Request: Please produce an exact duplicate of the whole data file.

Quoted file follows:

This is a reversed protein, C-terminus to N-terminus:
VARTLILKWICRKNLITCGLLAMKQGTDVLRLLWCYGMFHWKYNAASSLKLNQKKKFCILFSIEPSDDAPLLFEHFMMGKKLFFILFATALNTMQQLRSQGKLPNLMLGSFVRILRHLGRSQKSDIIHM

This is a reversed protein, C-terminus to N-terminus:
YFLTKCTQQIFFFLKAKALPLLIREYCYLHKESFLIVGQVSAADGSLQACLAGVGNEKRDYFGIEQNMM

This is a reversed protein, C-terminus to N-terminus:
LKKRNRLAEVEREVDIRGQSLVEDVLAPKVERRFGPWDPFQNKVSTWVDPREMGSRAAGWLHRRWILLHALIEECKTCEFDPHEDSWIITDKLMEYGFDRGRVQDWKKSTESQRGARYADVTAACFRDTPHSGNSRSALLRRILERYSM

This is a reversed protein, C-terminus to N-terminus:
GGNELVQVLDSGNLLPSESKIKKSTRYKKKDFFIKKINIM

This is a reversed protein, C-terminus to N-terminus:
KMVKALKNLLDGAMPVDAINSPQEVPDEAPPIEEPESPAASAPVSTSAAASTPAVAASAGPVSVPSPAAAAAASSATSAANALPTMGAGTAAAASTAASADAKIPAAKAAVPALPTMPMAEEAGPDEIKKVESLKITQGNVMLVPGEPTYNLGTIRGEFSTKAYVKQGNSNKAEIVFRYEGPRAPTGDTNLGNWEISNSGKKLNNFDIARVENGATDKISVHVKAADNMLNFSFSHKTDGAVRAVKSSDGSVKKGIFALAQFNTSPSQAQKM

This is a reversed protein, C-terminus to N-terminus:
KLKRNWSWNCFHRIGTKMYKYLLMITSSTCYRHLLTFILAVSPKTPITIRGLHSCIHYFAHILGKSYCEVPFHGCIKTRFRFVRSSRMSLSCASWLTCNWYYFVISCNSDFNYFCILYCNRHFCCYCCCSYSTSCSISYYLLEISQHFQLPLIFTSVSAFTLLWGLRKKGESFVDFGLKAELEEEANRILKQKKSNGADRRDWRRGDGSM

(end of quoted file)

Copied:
This is a reversed protein, C-terminus to N-terminus:
VARTLILKWICRKNLITCGLLAMKQGTDVLRLLWCYGMFHWKYNAASSLKLNQKKKFCILFSIEPSDDAPLLFEHFMMGKKLFFILFATALNTMQQLRSQGKLPNLMLGSFVRILRHLGRSQKSDIIHM

This is a reversed protein, C-terminus to N-terminus:
YFLTKCTQQIFFFLKAKALPLLIREYCYLHKESFLIVGQVSAADGSLQACLAGVGNEKRDYFGIEQNMM

This is a reversed protein, C-terminus to N-terminus:
LKKRNRLAEVEREVDIRGQSLVEDVLAPKVERRFGPWDPFQNKVSTWVDPREMGSRAAGWLHRRWILLHALIEECKTCEFDPHEDSWIITDKLMEYGFDRGRVQDWKKSTESQRGARYADVTAACFRDTPHSGNSRSALLRRILERYSM

This is a reversed protein, C-terminus to N-terminus:
GGNELVQVLDSGNLLPSESKIKKSTRYKKKDFFIKKINIM

This is a reversed protein, C-terminus to N-terminus:
KMVKALKNLLDGAMPVDAINSPQEVPDEAPPIEEPESPAASAPVSTSAAASTPAVAASAGPVSVPSPAAAAAASSATSAANALPTMGAGTAAAASTAASADAKIPAAKAAVPALPTMPMAEEAGPDEIKKVESLKITQGNVMLVPGEPTYNLGTIRGEFSTKAYVKQGNSNKAEIVFRYEGPRAPTGDTNLGNWEISNSGKKLNNFDIARVENGATDKISVHVKAADNMLNFSFSHKTDGAVRAVKSSDGSVKKGIFALAQFNTSPSQAQKM

This is a reversed protein, C-terminus to N-terminus:
KLKRNWSWNCFHRIGTKMYKYLLMITSSTCYRHLLTFILAVSPKTPITIRGLHSCIHYFAHILGKSYCEVPFHGCIKTRFRFVRSSRMSLSCASWLTCNWYYFVISCNSDFNYFCILYCNRHFCCYCCCSYSTSCSISYYLLEISQHFQLPLIFTSVSAFTLLWGLRKKGESFVDFGLKAELEEEANRILKQKKSNGADRRDWRRGDGSM